By Paul Fiore, Copywriter
The Walkman Dead
Or how Last.fm has changed the way I listen to music.
Do you know me? Perhaps you’ve seen me slouch through the streets with white iPod earphone speakers blasting in my ears. Notice that glazed look in my eyes? You may stop and wave hello, but do not expect a response. When the music is playing, I simply am not there.
The music blasts from inside my ears, pouring out from my head and onto the streets. The world has become my own private music video. People’s movements are matching the beat of the song. George Michael is crying out, “I’m never gonna dance again, guilty feet have got no rhythm…”
Music used to be a private experience. I could walk the streets in confidence, knowing no one could tell if my iPod was playing the Black Keys or the Black Eyed Peas. But all this has changed. Thanks to a little website called Last.fm, every single song I play is carefully noted, “scrobbled” and posted on my Last.fm profile page. And anyone can see it.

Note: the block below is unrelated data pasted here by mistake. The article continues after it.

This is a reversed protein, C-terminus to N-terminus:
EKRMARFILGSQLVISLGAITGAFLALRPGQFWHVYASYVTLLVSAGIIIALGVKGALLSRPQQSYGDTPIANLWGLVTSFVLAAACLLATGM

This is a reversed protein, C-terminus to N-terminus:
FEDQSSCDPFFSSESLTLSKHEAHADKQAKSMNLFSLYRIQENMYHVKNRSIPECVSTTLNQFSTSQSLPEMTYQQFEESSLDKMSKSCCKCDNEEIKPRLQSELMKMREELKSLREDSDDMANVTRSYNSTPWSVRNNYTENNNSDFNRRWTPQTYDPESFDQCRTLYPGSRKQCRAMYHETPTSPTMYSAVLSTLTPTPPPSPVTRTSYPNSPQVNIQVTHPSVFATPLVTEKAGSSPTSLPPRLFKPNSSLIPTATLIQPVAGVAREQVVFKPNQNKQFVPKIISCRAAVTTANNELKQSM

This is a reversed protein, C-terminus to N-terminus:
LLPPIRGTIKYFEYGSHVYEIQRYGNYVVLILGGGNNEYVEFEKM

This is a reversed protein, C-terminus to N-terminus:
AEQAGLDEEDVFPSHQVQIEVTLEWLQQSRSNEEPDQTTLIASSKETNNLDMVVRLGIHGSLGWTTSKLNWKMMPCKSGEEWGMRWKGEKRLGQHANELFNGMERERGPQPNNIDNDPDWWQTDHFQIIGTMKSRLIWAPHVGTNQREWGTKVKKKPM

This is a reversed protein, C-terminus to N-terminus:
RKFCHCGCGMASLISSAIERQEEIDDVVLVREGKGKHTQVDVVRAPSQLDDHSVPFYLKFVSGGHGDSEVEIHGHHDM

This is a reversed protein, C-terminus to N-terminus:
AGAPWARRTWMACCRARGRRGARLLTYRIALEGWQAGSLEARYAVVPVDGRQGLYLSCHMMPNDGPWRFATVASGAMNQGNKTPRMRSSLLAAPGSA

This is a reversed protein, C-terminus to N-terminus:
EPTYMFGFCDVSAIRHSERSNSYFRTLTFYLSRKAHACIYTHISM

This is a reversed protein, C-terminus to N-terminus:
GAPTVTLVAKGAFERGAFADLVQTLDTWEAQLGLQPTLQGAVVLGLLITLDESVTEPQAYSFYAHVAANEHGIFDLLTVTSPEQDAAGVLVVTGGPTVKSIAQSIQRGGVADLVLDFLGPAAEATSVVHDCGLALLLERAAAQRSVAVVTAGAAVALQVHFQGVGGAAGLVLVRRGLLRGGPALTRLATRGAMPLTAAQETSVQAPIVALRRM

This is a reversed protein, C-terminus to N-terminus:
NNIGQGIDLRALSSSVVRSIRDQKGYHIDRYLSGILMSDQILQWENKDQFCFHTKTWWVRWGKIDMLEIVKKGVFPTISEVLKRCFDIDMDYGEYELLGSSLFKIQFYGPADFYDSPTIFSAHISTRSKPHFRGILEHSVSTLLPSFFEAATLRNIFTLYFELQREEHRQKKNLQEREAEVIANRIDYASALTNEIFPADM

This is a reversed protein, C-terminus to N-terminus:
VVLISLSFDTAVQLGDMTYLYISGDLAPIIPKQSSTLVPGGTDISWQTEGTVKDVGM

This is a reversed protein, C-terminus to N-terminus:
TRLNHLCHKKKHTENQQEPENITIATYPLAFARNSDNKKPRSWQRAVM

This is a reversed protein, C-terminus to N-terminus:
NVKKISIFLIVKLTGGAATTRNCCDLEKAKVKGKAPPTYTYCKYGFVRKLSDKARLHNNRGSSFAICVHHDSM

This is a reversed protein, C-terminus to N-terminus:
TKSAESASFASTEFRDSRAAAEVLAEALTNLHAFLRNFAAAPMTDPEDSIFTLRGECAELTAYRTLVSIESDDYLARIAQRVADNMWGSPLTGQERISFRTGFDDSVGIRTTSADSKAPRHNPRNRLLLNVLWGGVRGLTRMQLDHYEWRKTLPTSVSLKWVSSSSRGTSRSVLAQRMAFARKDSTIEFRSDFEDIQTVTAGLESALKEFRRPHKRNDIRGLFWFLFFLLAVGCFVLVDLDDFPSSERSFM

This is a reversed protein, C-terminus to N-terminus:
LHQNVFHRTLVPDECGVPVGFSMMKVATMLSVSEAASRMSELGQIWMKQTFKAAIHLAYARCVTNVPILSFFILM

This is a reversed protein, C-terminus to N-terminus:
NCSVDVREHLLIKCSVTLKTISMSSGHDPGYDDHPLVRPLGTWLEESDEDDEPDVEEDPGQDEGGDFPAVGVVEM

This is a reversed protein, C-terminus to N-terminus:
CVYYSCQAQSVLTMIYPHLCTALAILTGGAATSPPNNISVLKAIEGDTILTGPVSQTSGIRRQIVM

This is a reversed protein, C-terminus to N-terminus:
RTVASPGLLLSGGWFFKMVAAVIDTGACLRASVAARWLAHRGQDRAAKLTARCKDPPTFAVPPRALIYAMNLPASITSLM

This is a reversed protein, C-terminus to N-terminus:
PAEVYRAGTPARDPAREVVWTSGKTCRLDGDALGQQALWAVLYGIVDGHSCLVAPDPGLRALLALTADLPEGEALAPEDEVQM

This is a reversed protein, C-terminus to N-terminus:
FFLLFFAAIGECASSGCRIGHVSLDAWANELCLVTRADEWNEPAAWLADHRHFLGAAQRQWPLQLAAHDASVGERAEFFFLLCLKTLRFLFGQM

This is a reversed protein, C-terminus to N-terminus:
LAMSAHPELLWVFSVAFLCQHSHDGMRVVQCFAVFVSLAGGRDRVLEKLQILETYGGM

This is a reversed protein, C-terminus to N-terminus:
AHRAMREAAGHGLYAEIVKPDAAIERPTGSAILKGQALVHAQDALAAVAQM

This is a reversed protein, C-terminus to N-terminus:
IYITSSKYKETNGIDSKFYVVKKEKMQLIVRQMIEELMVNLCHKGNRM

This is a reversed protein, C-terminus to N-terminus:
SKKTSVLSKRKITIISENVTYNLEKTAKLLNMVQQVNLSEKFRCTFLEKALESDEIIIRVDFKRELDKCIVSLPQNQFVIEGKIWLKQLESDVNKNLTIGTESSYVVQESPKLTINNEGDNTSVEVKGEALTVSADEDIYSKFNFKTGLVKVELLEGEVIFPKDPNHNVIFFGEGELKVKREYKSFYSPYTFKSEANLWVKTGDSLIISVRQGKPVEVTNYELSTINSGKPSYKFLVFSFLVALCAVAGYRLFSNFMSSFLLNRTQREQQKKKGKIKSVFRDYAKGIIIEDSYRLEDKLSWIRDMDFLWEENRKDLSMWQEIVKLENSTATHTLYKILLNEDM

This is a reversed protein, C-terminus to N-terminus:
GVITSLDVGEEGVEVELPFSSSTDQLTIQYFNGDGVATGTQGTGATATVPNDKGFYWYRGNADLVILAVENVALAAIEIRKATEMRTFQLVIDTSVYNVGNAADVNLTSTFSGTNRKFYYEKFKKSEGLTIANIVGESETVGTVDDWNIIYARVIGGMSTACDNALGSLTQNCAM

Last.fm watches silently like HAL-9000, judging my every song choice, sizing me up for the faker I am. Last.fm casually asks, “Where are all the songs by Joy Division, Animal Collective, Pixies, My Bloody Valentine and Kraftwerk that you claim to listen to? All I see is Rick Astley, Warrant, Terence Trent D’Arby, Barry Manilow and the Spice Girls.”
Last.fm cannot differentiate between “serious listening” and “ironic listening”. Billy Joel’s “Uptown Girl” was a shuffle error! Beyoncé’s “All the Single Ladies” was for comedic effect! Ace of Base’s “I Saw the Sign” was a mislabelled track!
Last.fm sneers and says, “Save it for the judge. I have seen the skeletons in your iTunes library. And I am publishing them all for the world to see.”
I lunge through the street and the iPod around my neck suddenly feels like a boulder strapped around my throat. I ignore the old ladies passing out fliers. I am blind to the beggars waiting patiently by the ATM. I do not even see the semi-trailer roaring up the road, missing me by inches. I am making a beeline for the nearest rubbish bin. I stumble up and hang on to the rim of the bin, breathing heavily. I have to throw the iPod away.
I drop the evil device into the rubbish and walk off. But something is pulling me back.
Last.fm smirks. “Your earphones are still attached.”